Cyber Health Check: Developing and maintaining a healthy cyber security culture

Cyber Health Check: Developing and maintaining a healthy cyber security culture

Over the years, significant emphasis has been placed on managing the cyber threat via design solutions, such as air gaps and fire walls. This is, perhaps, not surprising because cyber security is undoubtedly a very technical domain. However, an organisation’s approach to cyber security needs to not only address technology and associated procedures, but also requires a proactive cyber security culture.


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Good cyber security culture is an integral part of an organisational culture. This means that in addition to technical cyber security solutions, the values, beliefs and behaviours of employees in relation to cyber security all play a crucial role in the overall level of security. If cyber security awareness is the basic knowledge of cyber security issues, then good cyber security culture is the resultant behavioural patterns and dedication of all employees to implementing that knowledge and adhering to the organisation’s policies and procedures.

However, when it comes to cyber security, there is a tendency to focus almost exclusively on the technical issues, which often do not take into account the needs of the employees, their roles and how they actually complete their work on a day-to-day basis. This approach is likely to give senior management an unrealistic view of the actual security resilience. It can result in leaders believing they are completely secure because of the latest technologies that have been implemented at great cost or the rigorous and highly restrictive policies that have been explained to personnel.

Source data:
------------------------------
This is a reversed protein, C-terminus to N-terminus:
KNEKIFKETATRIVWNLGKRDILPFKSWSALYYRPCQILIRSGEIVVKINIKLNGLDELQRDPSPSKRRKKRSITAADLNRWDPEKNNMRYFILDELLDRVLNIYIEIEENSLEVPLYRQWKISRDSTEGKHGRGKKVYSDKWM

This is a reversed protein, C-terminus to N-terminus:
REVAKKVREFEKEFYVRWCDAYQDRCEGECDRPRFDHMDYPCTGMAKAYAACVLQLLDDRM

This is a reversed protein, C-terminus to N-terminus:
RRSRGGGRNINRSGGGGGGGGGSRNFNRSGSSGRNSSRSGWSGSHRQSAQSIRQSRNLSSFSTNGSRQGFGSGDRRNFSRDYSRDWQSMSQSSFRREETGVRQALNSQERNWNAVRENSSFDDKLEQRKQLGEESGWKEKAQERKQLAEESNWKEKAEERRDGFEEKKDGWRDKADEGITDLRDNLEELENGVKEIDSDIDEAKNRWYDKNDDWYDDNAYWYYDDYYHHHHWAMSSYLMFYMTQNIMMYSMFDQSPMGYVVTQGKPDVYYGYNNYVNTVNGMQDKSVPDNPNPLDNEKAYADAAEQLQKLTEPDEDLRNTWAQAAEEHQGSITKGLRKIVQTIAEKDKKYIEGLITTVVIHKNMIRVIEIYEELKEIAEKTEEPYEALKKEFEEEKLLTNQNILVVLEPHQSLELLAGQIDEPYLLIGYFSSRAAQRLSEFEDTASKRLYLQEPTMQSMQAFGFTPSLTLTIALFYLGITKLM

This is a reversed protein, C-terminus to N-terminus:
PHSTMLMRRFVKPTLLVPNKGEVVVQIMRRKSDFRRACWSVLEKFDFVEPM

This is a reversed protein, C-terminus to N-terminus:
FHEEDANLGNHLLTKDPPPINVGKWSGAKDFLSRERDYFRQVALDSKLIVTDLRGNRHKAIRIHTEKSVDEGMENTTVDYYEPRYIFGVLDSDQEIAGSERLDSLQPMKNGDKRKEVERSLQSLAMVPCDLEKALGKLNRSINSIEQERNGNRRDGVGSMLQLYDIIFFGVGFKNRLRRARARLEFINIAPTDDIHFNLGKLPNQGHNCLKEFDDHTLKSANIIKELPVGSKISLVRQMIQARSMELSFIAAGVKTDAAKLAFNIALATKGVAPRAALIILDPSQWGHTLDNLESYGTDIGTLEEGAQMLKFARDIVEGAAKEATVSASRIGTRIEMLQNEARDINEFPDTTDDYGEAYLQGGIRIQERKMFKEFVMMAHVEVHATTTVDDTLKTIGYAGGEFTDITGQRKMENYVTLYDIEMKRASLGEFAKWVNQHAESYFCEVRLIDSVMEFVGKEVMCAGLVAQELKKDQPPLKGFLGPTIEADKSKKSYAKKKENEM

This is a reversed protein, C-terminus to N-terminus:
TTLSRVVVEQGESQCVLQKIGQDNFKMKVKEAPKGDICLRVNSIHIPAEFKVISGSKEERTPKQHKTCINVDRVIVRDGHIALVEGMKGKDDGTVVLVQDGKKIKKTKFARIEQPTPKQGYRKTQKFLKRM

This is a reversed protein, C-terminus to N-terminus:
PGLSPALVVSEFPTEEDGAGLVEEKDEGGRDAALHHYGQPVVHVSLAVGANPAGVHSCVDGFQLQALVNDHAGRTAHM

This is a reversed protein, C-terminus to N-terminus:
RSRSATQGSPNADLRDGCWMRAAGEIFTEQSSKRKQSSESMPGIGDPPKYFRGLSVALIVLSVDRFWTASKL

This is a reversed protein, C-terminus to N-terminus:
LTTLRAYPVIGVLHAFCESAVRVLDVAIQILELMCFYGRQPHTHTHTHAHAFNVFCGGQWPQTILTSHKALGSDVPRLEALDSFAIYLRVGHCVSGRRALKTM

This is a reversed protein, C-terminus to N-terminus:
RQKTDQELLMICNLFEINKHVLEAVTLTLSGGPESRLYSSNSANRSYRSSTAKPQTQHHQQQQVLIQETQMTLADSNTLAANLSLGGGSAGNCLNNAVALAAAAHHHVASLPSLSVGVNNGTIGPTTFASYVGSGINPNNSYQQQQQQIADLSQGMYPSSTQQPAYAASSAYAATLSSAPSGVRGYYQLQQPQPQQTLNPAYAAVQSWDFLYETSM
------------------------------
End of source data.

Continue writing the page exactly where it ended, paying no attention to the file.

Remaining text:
Managers may not be aware of the non-technical shortfalls in the organisation. It is well known, for example, that when a restrictive procedure makes it hard for someone to do their job, or when the procedure is no longer practical, it is human nature for employees to find workarounds and unofficial ways of carrying out tasks to get the job done on time.

Without a positive cyber security culture, personnel are less likely to engage with the leaders responsible for the organisation’s cyber security. As such, the security team will be unaware of workarounds because no one is bringing them the ‘bad news’. Not only does this portray an inaccurate picture of the organisation’s cyber security, but it also misses the opportunity for valuable input into how policies or processes could be improved.